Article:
Continuing on our quest, we popped into another Comedor to give it a shot. This time, we were the only people there. We asked if we could order a meal, pay in advance, and come back in 15 minutes to eat it after we ran through the grocery store on a snack mission. They were confused, but they decided that would be fine. We meandered through a grocery store on our timed side quest and found all sorts of delicious snacks. Our ever-wise Sammi told us it was important to pick snacks with funky shapes and she was right; the more unique the shape, the more delicious it somehow tasted. Two women who worked in the grocery store followed us around and started speaking to me in Spanish. They told me they wanted me to teach them English. I spoke to them in English and told they responded in Spanish. It was very sweet.




Hen’s pic of hens.


SNACKTRICK, n.: Our best friend who is always on the hunt for fun, interesting, and delicious snacks. Keeper of the Snackpack (n.: a backpack full of snacks) and distributor of the snacks. Happy birthday, Snacktrick! #alwaysbesnacking

Patrick saw one of these baseball-themed gumball machines from his childhood and scored a gumball homerun!

I scored an out! Does that count as scoring? Negative points? This is why we prefer cooperative games. #pandemicforever


Come once more to the Comedor! (We actually don’t recommend them.)


We made it back to our hotel which was beautiful. It was rustic and cozy, with wood-burning fireplaces in the corner and private huts for sleeping. There were wild birds that were allegedly turkeys, but they looked even more terrifying somehow (am I the only one who is afraid of turkeys?) and squawked at us as they roamed the property. One thing you may not know about Guatemala is that 40% of the people are indigineous. There were parts of Guatemala that spoke in tribal languages, rather than Spanish. There was a traditional dish called Kak’ik, which is a spicy turkey soup. Our resort served its own, homemade Kak’ik with the wild turkeys they raise right there on the property. As a vegetarian, I didn’t try any but Patrick and Sammi said it was delicious! This random place we found to stay for the night served some of the best food we had in Guatemala (except the Macadamia Nut Farm #neverforget). We put on our matching Gallo hats (reminder: WE LOVE MATCHING!) and had a few birthday Gallos outside.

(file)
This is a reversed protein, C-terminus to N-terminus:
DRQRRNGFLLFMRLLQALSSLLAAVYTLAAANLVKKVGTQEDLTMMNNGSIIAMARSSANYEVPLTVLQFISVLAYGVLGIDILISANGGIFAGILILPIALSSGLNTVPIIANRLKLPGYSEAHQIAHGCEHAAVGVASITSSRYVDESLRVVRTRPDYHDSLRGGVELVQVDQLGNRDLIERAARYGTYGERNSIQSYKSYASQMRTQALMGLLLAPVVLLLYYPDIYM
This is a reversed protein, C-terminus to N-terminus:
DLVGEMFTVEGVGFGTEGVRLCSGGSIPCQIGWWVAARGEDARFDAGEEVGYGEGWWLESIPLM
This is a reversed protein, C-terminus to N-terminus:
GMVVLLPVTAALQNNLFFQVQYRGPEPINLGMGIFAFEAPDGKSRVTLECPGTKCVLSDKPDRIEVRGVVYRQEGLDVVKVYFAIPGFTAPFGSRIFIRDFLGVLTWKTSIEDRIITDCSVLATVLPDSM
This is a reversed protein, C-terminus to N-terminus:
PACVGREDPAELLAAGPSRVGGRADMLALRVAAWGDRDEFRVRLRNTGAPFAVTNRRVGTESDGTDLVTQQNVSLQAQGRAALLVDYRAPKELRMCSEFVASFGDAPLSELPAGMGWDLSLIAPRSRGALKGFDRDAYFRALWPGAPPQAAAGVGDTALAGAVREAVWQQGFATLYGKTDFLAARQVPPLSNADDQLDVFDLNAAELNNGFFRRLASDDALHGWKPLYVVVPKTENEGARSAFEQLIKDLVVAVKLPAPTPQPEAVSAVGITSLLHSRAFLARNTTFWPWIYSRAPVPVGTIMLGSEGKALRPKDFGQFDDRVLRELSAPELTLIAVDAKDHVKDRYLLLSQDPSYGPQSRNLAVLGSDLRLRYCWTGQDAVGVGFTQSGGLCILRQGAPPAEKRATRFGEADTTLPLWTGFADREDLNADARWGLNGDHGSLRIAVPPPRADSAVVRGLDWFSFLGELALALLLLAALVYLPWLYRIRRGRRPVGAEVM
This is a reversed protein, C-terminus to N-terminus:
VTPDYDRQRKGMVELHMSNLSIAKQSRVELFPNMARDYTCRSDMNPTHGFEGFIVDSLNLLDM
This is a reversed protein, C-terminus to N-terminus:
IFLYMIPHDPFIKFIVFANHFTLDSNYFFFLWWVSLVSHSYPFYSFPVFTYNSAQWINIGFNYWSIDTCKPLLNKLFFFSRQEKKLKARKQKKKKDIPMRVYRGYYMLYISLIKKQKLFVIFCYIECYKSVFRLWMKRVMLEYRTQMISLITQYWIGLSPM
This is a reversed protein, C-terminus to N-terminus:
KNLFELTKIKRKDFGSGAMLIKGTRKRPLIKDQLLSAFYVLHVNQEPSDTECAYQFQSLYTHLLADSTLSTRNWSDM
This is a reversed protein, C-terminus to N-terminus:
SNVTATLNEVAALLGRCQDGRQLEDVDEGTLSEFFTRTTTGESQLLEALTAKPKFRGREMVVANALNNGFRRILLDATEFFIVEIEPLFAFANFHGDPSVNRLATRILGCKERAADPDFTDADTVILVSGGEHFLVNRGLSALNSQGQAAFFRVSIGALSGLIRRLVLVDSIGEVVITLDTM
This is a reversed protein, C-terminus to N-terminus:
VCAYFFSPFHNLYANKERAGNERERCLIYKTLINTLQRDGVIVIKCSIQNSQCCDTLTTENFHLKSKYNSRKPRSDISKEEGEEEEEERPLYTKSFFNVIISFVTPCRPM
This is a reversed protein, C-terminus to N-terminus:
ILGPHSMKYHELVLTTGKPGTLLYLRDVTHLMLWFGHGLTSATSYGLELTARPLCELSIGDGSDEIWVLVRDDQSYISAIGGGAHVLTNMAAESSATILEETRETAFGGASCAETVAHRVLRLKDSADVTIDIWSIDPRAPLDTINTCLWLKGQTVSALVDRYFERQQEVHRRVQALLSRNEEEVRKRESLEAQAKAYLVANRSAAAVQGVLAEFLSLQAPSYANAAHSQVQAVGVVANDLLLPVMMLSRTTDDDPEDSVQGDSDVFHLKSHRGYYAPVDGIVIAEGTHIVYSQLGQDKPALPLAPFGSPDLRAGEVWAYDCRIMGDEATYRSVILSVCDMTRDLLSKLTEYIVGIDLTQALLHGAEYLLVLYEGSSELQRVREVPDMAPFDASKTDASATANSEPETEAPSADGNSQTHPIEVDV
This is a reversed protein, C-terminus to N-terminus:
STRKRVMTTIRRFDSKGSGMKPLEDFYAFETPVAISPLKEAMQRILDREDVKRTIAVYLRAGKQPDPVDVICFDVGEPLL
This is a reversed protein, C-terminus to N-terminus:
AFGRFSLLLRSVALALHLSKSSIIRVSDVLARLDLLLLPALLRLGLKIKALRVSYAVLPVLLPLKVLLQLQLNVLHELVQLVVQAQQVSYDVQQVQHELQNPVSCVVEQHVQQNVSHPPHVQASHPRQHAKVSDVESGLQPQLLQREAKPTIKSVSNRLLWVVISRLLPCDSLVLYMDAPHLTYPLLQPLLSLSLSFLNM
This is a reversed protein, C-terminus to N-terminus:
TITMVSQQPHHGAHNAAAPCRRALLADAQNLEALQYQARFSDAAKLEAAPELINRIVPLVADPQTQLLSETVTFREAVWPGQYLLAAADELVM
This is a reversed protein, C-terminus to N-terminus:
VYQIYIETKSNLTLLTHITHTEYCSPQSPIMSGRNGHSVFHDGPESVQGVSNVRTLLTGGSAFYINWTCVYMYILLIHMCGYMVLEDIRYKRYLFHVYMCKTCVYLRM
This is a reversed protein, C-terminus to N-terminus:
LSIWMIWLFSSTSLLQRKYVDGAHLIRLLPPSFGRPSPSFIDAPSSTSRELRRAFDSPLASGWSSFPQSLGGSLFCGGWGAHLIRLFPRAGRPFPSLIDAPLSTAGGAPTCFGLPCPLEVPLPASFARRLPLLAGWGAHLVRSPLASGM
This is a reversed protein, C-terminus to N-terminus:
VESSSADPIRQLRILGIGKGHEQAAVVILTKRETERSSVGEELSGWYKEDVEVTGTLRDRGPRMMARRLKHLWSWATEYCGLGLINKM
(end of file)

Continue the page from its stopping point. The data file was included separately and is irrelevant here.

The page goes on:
Birthday feast-esta (This is a fiesta pun. Is that coming through?)


Kak’ik-ing up with the Kardashians


Never been more thankful for a window.


They’re simply the best. Better than all the rest.


As it turned to night, we moved inside and continued our bestie fun by a wood-burning fireplace. Our waiter for the evening, Miguel aka Mike, was the sweetest. It was our entire experience that Guatemalan men are super polite and respectful. We were never catcalled, approached, or bothered in any way. Over the course of the evening, we grew to love Mike more and more. We were thankful he didn’t speak any English so we could practice our Spanish. And, with a few Gallos in us, we were feeling more confident than ever in our team’s ability to speak Spanish. “I feel like we know enough Spanish to ask questions, but not always enough to understand the answers,” Sammi observed. “Okay, team!” I declared before every interaction with Mike, “I’m going to ask some questions and I need all ears on deck for the answers!” Together, we could usually figure it out. Our Spanish was taken to new heights as we asked for wood (madera) to burn in the fire, and to arrange a surprise at midnight for Patrick’s birthday. We couldn’t believe the vocab words that were coming back to us. Thanks, Gallo!


What would Usher do? Let it burn.


Mike was sweet and helpful and got us everything we could ever ask for. He was on board for our midnight surprise. We told him our plan was to stay up till midnight to ring in Patrick’s birthday, and then we would go to bed. We sat around the fire for hours, laughing, chatting, translating, admiring Mike (and Guatemalan men, in general), and bonding. It was the best.